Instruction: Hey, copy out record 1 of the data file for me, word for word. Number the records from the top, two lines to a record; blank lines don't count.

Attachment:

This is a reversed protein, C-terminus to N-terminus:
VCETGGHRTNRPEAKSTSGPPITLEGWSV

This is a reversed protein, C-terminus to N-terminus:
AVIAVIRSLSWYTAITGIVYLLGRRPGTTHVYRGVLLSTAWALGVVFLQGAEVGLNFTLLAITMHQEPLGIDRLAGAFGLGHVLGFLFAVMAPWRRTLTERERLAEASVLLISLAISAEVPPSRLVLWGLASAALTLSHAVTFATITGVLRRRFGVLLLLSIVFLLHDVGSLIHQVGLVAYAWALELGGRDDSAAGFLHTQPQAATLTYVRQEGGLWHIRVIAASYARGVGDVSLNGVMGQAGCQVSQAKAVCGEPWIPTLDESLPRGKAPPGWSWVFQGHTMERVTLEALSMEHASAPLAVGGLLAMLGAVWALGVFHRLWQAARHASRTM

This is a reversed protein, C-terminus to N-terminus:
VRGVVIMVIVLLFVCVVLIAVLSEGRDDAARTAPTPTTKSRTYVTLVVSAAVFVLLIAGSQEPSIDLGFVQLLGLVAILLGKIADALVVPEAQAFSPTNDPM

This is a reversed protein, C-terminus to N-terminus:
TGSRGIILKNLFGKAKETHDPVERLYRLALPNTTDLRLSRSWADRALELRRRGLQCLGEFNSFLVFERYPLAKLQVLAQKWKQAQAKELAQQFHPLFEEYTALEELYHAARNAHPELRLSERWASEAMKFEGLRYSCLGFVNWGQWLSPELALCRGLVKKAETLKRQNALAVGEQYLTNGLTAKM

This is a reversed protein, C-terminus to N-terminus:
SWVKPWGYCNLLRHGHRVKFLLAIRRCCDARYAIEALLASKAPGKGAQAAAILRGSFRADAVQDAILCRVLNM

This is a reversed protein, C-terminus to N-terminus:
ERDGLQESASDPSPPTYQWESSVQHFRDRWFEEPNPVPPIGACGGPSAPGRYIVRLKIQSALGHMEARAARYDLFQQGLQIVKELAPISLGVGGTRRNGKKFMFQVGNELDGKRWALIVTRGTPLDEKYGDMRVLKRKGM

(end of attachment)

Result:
This is a reversed protein, C-terminus to N-terminus:
VCETGGHRTNRPEAKSTSGPPITLEGWSV